CHUNG YOON JOO (Singapore), spotlighting the Convention on International Settlement Agreements Resulting from Mediation, known as the Singapore Convention on Mediation, stated that this instrument will provide an efficient and effective international framework for cross‑border enforcement of settlement agreements resulting from mediation of commercial disputes. Uncertainty in international enforceability of such agreements had been cited as a challenge to the use of mediation. Therefore, the Convention is a milestone development for international trade as it enables these agreements to be enforced and invoked across borders. This will facilitate the growth of international commerce and promote the use of mediation around the world. She also welcomed the completion of the Commission’s Model Law on Enterprise Group Insolvency, which complements the Model Law on the Recognition and Enforcement of Insolvency‑Related Judgements, and ensures that insolvency regimes keep pace with developments in the increasingly borderless nature of businesses.
MARIA ANGELA PONCE (Philippines) said that, in regards to Working Group I, her country’s development plans recognize small entrepreneurs as important players of the economy, with micro‑, small‑, and medium‑sized enterprises accounting for 99 per cent of business establishments in the country. “We need to assist them and make them globally competitive,” she emphasized. She also said that while the mandate of Working Group III focuses on procedural aspects of investor‑State dispute settlement matters rather than on the underlying investment protection standards, any reform must strike a balance between rights and obligations of the States, on the one hand, and the investors on the other. She expressed support for the Commission’s work on reducing legal obstacles — including access to credit — faced by these enterprises, particularly in developing countries. In addition, the Philippines signed the Singapore Convention on Mediation, which complements the existing legal framework on international mediation.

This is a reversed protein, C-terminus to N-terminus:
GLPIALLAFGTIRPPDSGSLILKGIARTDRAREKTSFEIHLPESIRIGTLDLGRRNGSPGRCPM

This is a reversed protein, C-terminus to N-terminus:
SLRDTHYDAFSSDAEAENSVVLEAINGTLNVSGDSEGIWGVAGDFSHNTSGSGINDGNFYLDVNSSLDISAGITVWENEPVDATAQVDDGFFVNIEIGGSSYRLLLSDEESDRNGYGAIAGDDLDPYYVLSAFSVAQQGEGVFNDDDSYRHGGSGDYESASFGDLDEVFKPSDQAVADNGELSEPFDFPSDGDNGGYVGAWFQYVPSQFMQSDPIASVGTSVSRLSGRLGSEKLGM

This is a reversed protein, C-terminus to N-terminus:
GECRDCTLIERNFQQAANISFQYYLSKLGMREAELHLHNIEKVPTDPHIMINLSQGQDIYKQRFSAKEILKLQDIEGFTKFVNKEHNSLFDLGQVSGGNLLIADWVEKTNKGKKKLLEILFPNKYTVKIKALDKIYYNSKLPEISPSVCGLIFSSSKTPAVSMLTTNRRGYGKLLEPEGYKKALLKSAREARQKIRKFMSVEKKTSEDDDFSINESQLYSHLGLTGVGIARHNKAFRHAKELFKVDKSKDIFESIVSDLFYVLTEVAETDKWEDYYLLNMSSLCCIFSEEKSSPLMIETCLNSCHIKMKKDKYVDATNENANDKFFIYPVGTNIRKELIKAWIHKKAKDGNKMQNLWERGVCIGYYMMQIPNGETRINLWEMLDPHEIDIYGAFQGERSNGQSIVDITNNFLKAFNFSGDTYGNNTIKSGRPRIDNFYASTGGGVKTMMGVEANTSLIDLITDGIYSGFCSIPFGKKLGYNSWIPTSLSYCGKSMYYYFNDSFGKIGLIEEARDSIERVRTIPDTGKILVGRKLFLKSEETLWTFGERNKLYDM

ALEJANDRO GUILLERMO VERDIER (Argentina) stated that the Commission has assisted in creating an environment conducive to facilitating trade and investment between countries by promoting language giving certainty in this area to the international community. He supported the proposal to increase the number of the Commission’s members, he said, provided that such increase achieves balanced geographic representation. He also said that Working Group I should continue its work on the draft legislative guide on limited‑liability organizations as it aims to reduce the legal obstacles faced by micro‑, small‑ and medium‑sized enterprises throughout their life cycle. Turning to investor‑State dispute settlement reform, he noted his support for this work to the extent that there is certainty with regards to viability in that forum. As well, he welcomed the completion of various other model legal provisions.
Mr. DIXON (United Kingdom), associating himself with the European Union, expressed his support for the efforts of the working groups. He commended Singapore for hosting the signing ceremony of the Singapore Convention on Mediation, adding: “We are currently considering whether the United Kingdom should apply the Convention.” He also welcomed the Secretariat’s continued support and the approach it has taken in considering the views of different stakeholders in the possible reform of investor‑State dispute settlement. Highlighting the sessions of Working Group V on insolvency law, he applauded the progress on the insolvency of micro‑, small‑ and medium‑sized entities and the finalizing of the new Model Law provisions of multinational enterprise group solvency.